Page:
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MoCCA 2005 Wrap-up
Although I was only able to spend Saturday, and missed all of the
excellent panel discussions, I nevertheless managed to have
an excellent time and spend way too much money at this year's MoCCA Arts
Festival. Here are the highlights as I saw them:
That's about it. It was a great show, and next week watch out for
"five mini-comics creators to watch out for."
- The Pantheon
table had a dozen or so finished pages from Chris Ware's
upcoming book on display, and let me tell you, it's going to be
incredible! Similar to Acme Novelty Library #7 and
15, the Tales of Tomorrow and Rusty Brown strips are back in full
color. I'm told that the final book will be 108 pages,
with a band of paper wrapped around the hardcover that will contain a
strip with six different endings (how many people are
gonna buy six hardcovers?). It should be available this fall,
although no guarantees.
- Another great looking preview book at the Pantheon table was
Joann Sfar's The Rabbi's Cat. This gorgeous full
color, hardcover graphic novel should be available in August, and
though I'm not familiar with any of the artist's previous
work, she keeps pretty good company as Pantheon has positioned
themselves as one of the best high-end publishers in the
- Pantheon's lovely marketing dept. also mentioned that they will
be offering a high end, hardcover collection of Jessica
Abel's classic La
Perdida, re-enforcing their
commitment to women creators.
- Fantagraphics had
advance copies of Mome, the eagerly awaited
anthology series available, that, according to series co-editor Eric
Reynolds, were air shipped from Malaysia just in time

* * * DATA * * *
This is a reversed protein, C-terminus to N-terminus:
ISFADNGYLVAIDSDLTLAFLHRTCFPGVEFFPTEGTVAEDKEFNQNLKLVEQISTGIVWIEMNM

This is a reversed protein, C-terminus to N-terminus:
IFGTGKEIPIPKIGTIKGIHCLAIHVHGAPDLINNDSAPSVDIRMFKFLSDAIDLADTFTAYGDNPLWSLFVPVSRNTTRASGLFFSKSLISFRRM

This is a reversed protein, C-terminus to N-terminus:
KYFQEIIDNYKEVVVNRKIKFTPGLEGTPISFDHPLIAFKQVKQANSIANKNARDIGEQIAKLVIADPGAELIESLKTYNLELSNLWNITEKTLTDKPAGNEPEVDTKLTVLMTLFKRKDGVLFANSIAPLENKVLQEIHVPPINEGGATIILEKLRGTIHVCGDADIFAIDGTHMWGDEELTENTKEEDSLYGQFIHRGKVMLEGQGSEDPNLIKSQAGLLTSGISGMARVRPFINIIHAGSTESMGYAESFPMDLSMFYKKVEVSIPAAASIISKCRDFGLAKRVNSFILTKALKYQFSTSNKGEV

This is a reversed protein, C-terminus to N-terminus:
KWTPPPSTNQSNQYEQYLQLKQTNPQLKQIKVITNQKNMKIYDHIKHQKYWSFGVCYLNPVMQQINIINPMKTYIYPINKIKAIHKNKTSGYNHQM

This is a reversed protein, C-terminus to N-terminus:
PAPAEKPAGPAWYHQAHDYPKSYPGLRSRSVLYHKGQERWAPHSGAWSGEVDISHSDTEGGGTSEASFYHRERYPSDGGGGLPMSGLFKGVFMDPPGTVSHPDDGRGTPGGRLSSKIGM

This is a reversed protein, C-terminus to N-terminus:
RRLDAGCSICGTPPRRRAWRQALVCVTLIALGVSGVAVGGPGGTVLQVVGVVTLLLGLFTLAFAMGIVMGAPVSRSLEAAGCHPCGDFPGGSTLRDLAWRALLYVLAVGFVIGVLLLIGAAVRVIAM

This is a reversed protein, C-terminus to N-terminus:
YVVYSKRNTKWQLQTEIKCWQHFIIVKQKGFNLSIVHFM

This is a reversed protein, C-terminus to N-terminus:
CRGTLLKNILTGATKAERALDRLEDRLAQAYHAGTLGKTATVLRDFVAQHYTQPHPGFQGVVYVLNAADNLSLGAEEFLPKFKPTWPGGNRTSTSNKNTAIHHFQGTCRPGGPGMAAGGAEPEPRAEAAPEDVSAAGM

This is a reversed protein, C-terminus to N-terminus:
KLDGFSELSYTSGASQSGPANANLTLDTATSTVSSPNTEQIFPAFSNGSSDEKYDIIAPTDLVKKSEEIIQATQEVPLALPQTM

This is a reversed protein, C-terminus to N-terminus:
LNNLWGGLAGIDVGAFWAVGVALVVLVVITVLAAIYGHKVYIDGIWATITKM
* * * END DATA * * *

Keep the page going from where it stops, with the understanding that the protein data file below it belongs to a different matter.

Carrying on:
for MoCCA. I've read about a third of the entries so far, and the
book is indeed impressive. I'll have a complete review of
it hopefully sometime next week.
- Bries, the Belgian publisher whose English language work is
sorely underrated and under distributed, had an impressive
table with every work available, including the excellent Louis
Armstrong, the adaptation of the jazz great's
autobiography, Satchmo: My Life in New Orleans, by Phillip
Paquet. For fans of Paquet's work (in my opinion, one of
the greatest artists working in comics today), I learned that he is
planning to translate his newest book, Yume, into
English sometime early next year.
- After an almost 2 year hiatus, Bries has completely revamped their website. It's
well worth a look (and you can order yourself a copy of Louis
- Roger Langridge, creator of the brilliant Fred the Clown,
was on-hand and had a wonderful selection of
mini-comics old and new. In one of the more surreal moments, I stood
alongside Roger at the Fantagraphics booth as he
purchased five copies of his own book, in order to sell them at his
- Art Spiegelman walked right by me, brushing my arm, and in true
character, was dangling an unlit cigarette in his right
hand, anxious to get outdoors to light up, but was almost
instantaneously mobbed by creators eager to bask in the glow of his
- Alexa Kitchen, daughter of well known indie publisher Denis Kitchen , was
billed as the youngest cartoonist in the world at age 7, and was
pretty cute sitting at her table sketching away, oblivious
to the hordes or middle aged fans shuffling past her.
- Living on the east coast, I had never heard of San
Francisco-based mini-comics distributor, Global Hobo. But their
selection of gorgeously designed mini-comics, many with
striking, silk-screened cardstock covers, was one of the best
surprises of the show. Their table was frequently mobbed and
there were far too many comics that looked intriguing for me to afford
them all. If you're looking for something new and
original, check these guys out.
- There were a lot more women buying comics than you might expect
from visiting your average comic book store on a
Wednesday night. My first instinct was that these women must be
shadowing their boyfriends/husbands, enduring hours of inane
comic-speak, with little or no interest, but as the show progressed, I
came to realize this was not the case in general.
This trend bodes extremely well for the future of comics.
- There was a definite, undeniable buzz of excitement, camaraderie
and creative energy at the show, but, as noted by
artist Greg Ruth , not a
single Klingon was spotted in the room.
-- Marc Sobel